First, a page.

This post is about tips on how to protect your mental health during the job search in 2022.
Finding a job is the easiest thing I have ever had to do… LOL nope, said no one ever.
Finding a job is hard, is hard work, and it is extremely heavy on your mental health.
I mean from awkward interviews, long interviews, being ghosted, getting rejected, being questioned or dismissed or worse being led on.
Point is there are a lot of ups and downs and sometimes you can feel hopeless like there is no end or light at the end of the tunnel.
And so this episode is going to be about all the tips I gathered to continue my job search with a positive mindset and outlook.
Job Search depression
You know this is just a cycle we can’t seem to break, the longer you are unemployed the more disappointed you become and the less hopeful you are about finding a job.
So it all started in June 2019, I left a job I had outgrown and got shiny object syndrome with this one job that promised me the world, and it turned out to be my worst nightmare in my professional experience.
Working in a toxic environment just has so many negative effects on your mental health and self esteem, and prospects in general.
Because I was being treated so poorly at my job I had a low regard about myself and my abilities, I was constantly questioning myself.
And so when it was time to look for a job and I was being rejected I always thought it was a reflection of who I was as a person and professional.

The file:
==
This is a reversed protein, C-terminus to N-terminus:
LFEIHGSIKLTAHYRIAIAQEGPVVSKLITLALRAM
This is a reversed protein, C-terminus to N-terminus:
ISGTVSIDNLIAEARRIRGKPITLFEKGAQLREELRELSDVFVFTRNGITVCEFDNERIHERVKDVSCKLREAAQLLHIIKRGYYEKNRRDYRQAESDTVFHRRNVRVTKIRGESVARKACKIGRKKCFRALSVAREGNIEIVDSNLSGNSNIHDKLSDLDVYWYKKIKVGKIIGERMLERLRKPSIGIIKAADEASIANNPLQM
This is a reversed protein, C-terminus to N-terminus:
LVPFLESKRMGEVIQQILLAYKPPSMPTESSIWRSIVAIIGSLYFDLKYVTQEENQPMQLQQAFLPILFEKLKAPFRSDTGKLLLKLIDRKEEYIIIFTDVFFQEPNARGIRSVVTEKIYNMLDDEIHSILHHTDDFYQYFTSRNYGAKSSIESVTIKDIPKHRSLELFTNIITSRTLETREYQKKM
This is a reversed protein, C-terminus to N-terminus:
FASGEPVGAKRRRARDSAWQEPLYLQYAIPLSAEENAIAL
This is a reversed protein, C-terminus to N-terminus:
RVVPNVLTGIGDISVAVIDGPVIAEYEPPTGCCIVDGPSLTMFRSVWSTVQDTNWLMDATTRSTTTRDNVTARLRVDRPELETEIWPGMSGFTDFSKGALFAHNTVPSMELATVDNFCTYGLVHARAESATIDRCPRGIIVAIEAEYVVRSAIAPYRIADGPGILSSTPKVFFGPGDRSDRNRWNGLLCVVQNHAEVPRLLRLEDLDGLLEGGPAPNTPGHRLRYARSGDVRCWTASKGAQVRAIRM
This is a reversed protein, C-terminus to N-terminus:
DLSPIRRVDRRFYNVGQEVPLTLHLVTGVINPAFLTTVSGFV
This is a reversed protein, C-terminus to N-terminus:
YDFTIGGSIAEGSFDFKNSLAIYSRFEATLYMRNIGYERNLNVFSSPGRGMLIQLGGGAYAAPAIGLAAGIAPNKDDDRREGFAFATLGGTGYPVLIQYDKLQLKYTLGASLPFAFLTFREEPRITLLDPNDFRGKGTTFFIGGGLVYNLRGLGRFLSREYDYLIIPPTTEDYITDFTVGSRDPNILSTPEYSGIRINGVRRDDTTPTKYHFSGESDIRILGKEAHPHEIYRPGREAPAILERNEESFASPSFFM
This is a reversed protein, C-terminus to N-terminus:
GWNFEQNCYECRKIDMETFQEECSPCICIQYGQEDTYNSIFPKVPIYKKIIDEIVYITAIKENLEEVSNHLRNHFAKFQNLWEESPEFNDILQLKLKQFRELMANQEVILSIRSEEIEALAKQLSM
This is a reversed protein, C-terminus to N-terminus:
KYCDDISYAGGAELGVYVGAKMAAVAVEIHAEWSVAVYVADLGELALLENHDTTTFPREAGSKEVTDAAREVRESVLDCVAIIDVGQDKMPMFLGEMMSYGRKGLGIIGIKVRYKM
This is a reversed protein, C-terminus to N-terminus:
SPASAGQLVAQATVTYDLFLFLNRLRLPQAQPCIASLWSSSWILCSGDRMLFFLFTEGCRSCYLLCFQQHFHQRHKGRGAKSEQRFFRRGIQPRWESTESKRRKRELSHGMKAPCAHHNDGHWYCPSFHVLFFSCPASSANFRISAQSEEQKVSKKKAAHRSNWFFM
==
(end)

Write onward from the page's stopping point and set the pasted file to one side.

And so I became a super negative and pessimistic person, which I am normally not, but considering this, there was a survey done by Pew Research Center that found 53% of people felt a part of their identity got lost during the job hunting process.
And 56% said that they experienced more anxiety or depression during their search or unemployment.
Here are some mistakes to avoid first:
- Shooting your shot
- You can be the most qualified person but applying to the wrong department and not have the amount of years of experience of even worse not tailoring your resume for that job, you are most likely not going to get that job
- Being negative about the outcome and attaching yourself to it
- It is not you: there could be many factors playing into the fact that you are getting rejected and not getting calls: nepotism, internal hire, budget constraints, change in scope, etc.
- Pressure from outside AND YOU
- You know one of the biggest reasons why we become anxious, worried and depressed is because someone else might be dependent on us bringing in income, so try to be kind to yourself and not put so much pressure on yourself since others are already doing it on your behalf.
Disclaimer: I am not a mental health professional, if you are experiencing mental healthy issues you should consult your medical professional. The content on of this post and episode are educational only.
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